Friday, 9 November 2018

Seleucus and I

Friend Matt asked me about the recently completed Seleucid army, what it contained and how that affected its performance on the battlefield. Firstly I play War and Conquest which is a big battle game similar to the old Wargames Research Group rules I gamed with back in 1979 when I left the Navy. I won't get into the whole historical tactics thing, suffice to say when I played WRG and now WAC I feel like I am commanding an army and generally enjoy trying to get it to do what I want, whether good or bad.

Units 1, 2, 3 and 4 are a mix of Crusader, Aventine and Foundry and generally fall into the same category, well armed light infantry, mine are Thureophoroi, Thorakitai, Thracians and Mercenary Peltasts.  These troops are for protecting the flanks of the main phalanx but they can also be used to attack enemy flanks as they are so well armed, however they need protection as only the Thorakitai have armour and can prove vulnerable to enemy missiles so you need to have a screen of skirmishers in front of them for support.

5 are first and foremost escorts for my elephants, however I find they are better used as simple javelin armed skirmishers, they can do nothing about missile troops or bolt shooters targeting your elephants from long range hence their use, for me, as skirmishers. These I got from Foundry and they are beautiful sculpts and are a mix of Thracians and Greeks, the former are some of my favourite figures.

My own bolt shooters or Oxybeles come in at 6, these are very large composite bows set on a frame, these came from 1st Corps, I only take these if I suspect the enemy also have elephants, but they can also be used to whittle down very heavily armoured troops like cataphracts. They tend to either be deadly or useless depending how lucky you are on the day.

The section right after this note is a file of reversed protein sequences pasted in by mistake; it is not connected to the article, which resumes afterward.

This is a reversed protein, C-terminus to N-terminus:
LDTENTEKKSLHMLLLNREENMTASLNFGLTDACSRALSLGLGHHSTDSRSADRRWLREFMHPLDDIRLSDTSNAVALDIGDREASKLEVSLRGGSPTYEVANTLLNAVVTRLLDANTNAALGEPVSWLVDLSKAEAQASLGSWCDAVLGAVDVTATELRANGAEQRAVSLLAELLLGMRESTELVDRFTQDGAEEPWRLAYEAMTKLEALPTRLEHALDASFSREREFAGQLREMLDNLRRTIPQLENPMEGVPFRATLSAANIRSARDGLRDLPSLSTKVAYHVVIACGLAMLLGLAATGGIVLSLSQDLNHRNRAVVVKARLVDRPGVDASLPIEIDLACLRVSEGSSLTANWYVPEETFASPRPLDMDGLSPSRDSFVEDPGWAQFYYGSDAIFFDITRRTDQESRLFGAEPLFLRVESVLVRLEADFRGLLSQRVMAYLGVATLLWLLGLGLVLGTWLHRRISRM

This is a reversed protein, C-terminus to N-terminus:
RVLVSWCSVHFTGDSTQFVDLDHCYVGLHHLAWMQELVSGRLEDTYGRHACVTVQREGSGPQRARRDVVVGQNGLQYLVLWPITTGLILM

The Galatians, number 7, a mercenary warband from Crusader, these do not conform to what Galatians in the service of the Successors really looked like but you will not find any in 28mm so the best you can do is grab some Gauls. I am not fond of the figures as they look a bit wooden and you do not get a lot of variation. However, these little guys are brutal opponents and are garnering a reputation, so much so I would be loathe to change them if real Galatians ever turn up. These troops are shock troops, they cannot be left where they can fall prey to enemy missile troops or left dithering in the rear, to get your money's worth you have to use them. I use them on a flank supported by some of those light troops above, I always give them light armour as well as I want them to give them every opportunity to outclass their opponents in the first clash.

8 is more mercenaries, hoplites this time, Aventine figures, these have to be upgraded with light armour which, in tandem with the WAC phalanx rule (of which I am not a fan unless the figure in question is a real pikeman) means you get a lot of bang for your buck. Unlike the Galatians these guys can sit and take a pounding so sometimes they are a flank guard and at other times shock troops, they work well with the Galatians or the main phalanx.

The Phalanx, 9, all Aventine. I personally do not always lead with the phalanx preferring to use them to pin and threaten the enemy, I do on occasion put all my eggs in one basket and send them haring forward but that is unusual and very much depends on what is opposing them and what is happening on my flanks. If you maintain your flanks these guys can easily win you the battle, once engaged they usually win the numbers game. They also come in all sizes, elite or raw and anything in between, a unit for all seasons.